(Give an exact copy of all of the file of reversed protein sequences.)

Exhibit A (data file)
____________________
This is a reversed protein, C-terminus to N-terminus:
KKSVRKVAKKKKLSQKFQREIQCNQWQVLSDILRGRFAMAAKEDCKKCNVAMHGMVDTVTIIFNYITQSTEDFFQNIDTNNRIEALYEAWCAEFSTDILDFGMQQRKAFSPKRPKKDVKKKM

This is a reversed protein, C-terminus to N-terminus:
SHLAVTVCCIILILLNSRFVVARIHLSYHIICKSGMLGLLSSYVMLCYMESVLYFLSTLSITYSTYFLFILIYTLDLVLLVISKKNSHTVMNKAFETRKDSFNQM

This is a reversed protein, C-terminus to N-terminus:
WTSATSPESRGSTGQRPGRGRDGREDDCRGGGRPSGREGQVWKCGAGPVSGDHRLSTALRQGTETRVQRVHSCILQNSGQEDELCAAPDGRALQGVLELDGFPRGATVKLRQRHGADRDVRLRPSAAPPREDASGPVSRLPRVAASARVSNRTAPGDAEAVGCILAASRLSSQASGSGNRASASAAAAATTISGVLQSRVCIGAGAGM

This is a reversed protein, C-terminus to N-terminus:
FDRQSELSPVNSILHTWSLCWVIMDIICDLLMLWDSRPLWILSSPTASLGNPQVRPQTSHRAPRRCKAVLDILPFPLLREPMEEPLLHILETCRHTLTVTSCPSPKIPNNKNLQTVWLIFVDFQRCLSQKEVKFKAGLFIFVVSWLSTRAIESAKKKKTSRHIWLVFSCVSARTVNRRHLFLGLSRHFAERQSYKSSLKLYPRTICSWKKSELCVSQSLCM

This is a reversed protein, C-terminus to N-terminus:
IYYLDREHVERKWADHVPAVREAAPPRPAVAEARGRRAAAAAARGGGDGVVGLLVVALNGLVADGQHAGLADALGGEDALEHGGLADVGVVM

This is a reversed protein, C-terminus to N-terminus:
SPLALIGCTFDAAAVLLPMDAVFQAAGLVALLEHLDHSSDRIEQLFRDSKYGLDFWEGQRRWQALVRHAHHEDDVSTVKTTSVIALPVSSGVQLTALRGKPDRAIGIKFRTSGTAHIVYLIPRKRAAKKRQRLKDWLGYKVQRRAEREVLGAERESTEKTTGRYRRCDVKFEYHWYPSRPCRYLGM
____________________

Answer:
This is a reversed protein, C-terminus to N-terminus:
KKSVRKVAKKKKLSQKFQREIQCNQWQVLSDILRGRFAMAAKEDCKKCNVAMHGMVDTVTIIFNYITQSTEDFFQNIDTNNRIEALYEAWCAEFSTDILDFGMQQRKAFSPKRPKKDVKKKM

This is a reversed protein, C-terminus to N-terminus:
SHLAVTVCCIILILLNSRFVVARIHLSYHIICKSGMLGLLSSYVMLCYMESVLYFLSTLSITYSTYFLFILIYTLDLVLLVISKKNSHTVMNKAFETRKDSFNQM

This is a reversed protein, C-terminus to N-terminus:
WTSATSPESRGSTGQRPGRGRDGREDDCRGGGRPSGREGQVWKCGAGPVSGDHRLSTALRQGTETRVQRVHSCILQNSGQEDELCAAPDGRALQGVLELDGFPRGATVKLRQRHGADRDVRLRPSAAPPREDASGPVSRLPRVAASARVSNRTAPGDAEAVGCILAASRLSSQASGSGNRASASAAAAATTISGVLQSRVCIGAGAGM

This is a reversed protein, C-terminus to N-terminus:
FDRQSELSPVNSILHTWSLCWVIMDIICDLLMLWDSRPLWILSSPTASLGNPQVRPQTSHRAPRRCKAVLDILPFPLLREPMEEPLLHILETCRHTLTVTSCPSPKIPNNKNLQTVWLIFVDFQRCLSQKEVKFKAGLFIFVVSWLSTRAIESAKKKKTSRHIWLVFSCVSARTVNRRHLFLGLSRHFAERQSYKSSLKLYPRTICSWKKSELCVSQSLCM

This is a reversed protein, C-terminus to N-terminus:
IYYLDREHVERKWADHVPAVREAAPPRPAVAEARGRRAAAAAARGGGDGVVGLLVVALNGLVADGQHAGLADALGGEDALEHGGLADVGVVM

This is a reversed protein, C-terminus to N-terminus:
SPLALIGCTFDAAAVLLPMDAVFQAAGLVALLEHLDHSSDRIEQLFRDSKYGLDFWEGQRRWQALVRHAHHEDDVSTVKTTSVIALPVSSGVQLTALRGKPDRAIGIKFRTSGTAHIVYLIPRKRAAKKRQRLKDWLGYKVQRRAEREVLGAERESTEKTTGRYRRCDVKFEYHWYPSRPCRYLGM